Norwegian is closely related to and generally mutually intelligible with its neighbour Scandinavian languages; Danish and Swedish, and the three main Scandinavian languages thus form both a dialect continuum and a larger language community with about 25 million speakers. All three languages are commonly employed in communication among inhabitants of the Scandinavian countries. As a result of the co-operation within the Nordic Council, inhabitants of all Nordic countries always have the right to communicate with Norwegian authorities in Danish or Swedish as equal alternatives to Norwegian.[264] In the 19th and 20th centuries, the Norwegian language was subject to strong political and cultural controversies. This led to the development of Nynorsk in the 19th century and to the formation of alternative spelling standards in the 20th century.

Sámi and Kven

Several Uralic Sámi languages, which are related but not generally mutually intelligible, are traditionally spoken by the Sámi people primarily in Northern Norway and to much lesser extent in some parts of Central Norway. Around 15,000 people have officially registered as Sámi in the Sámi census (Samemanntallet), but the number of people of recent Sámi heritage is often estimated at 50,000 people. The number of people who have some knowledge of Northern Sámi, including as a second language, is estimated at 25,000 people, but only a minority are native speakers. The other Sámi languages are heavily endangered and spoken by at most a few hundred people. Most people of Sámi heritage are today native speakers of Norwegian as a result of past assimilation policies.[265]

Speakers have a right to be educated and to receive communication from the government in their own language in a special forvaltningsområde (administrative area) for Sámi languages.

Scandoromani language has become officially recognised minority languages.[269][270]

Other languages

Some supporters have also advocated making Norwegian Sign Language an official language.[271][272]

The primary foreign language taught in Norwegian schools is English, and the majority of the population, especially those born after World War II, is fairly fluent in English. German, French and Spanish are also commonly taught as second or, more often, third languages. Russian, Japanese, Italian,

Chinese (Mandarin) are offered in some schools, mostly in the cities. Traditionally, English, German and French were considered the main foreign languages in Norway. These languages, for instance, were used on Norwegian passports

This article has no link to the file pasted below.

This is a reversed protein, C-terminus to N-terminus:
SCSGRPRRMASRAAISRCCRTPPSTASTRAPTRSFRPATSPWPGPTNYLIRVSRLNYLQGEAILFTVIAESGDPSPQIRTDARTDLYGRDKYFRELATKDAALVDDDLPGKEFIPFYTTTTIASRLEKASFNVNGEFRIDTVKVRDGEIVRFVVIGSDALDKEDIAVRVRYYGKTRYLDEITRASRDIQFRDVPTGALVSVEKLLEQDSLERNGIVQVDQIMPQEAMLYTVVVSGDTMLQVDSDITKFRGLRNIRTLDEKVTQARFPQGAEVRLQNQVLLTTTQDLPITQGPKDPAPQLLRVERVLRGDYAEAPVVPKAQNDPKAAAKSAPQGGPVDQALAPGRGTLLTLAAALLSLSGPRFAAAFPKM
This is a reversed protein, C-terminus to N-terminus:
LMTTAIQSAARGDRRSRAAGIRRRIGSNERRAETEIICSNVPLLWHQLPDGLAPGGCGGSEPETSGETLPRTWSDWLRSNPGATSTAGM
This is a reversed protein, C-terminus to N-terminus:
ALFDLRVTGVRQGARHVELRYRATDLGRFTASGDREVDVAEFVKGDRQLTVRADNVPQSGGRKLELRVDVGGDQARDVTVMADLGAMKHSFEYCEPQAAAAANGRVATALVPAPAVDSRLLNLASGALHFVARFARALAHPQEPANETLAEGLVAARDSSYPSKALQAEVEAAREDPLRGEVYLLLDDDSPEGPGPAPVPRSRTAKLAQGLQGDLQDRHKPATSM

until the 1990s, and university students have a general right to use these languages when submitting their theses.

90% of Norwegians are fluent in English.[273]

Culture

Traditional Norwegian farmer's costumes, known as folkedrakt, and modern costumes inspired by those costumes, known as bunad, are widely used on special occasions.

The Norwegian farm culture continues to play a role in contemporary Norwegian culture. In the 19th century, it inspired a strong romantic nationalistic movement, which is still visible in the Norwegian language and media. Norwegian culture expanded with nationalist efforts to achieve an independent identity in the areas of literature, art and music. This continues today in the performing arts and as a result of government support for exhibitions, cultural projects and artwork.[274]

Cinema

Norwegian cinema has received international recognition. The documentary film

Sámi, was nominated for an Oscar. Berit Nesheim's The Other Side of Sunday
was nominated for an Oscar in 1997.

Egil Ragnar Monn-Iversen had so much influence in Norwegian culture that he received the nickname the Godfather.

Since the 1990s, the film industry has expanded, producing up to 20 feature films each year. Particular successes were Kristin Lavransdatter, based on a novel by a Nobel Prize winner; The Telegraphist and Gurin with the Foxtail. Knut Erik Jensen was among the more successful new directors, together with Erik Skjoldbjærg, who is remembered for Insomnia.[275] Elling and the 2012 adaption of Kon-Tiki was nominated for an Oscar for the best foreign language film. The TV-series Skam created by Julie Andem received a cult following and international recognition, with many countries making their own adaptations.

Norwegian directors such as Joachim Rønning, Anja Breien, Espen Sandberg, Liv Ullmann and Morten Tyldum have made internationally successful movies such as The Imitation Game, Passengers, Pirates of the Caribbean: Salazar's Revenge and Maleficent: Mistress of Evil, as well as the TV series Jack Ryan and Marco Polo. Composers include Thomas Bergersen, who composed for Avatar, The Dark Knight, Harry Potter and Narnia. Egil Monn-Iversen has been one of the most influential modern composers in Norway, having composed scores to over 100 Norwegian movies and TV series.

Norway has been used as filming location for Hollywood and other international productions, including

Vikings.[276]

Music

Edvard Grieg, composer and pianist

The classical music of the

Wagnerian soprano Kirsten Flagstad
.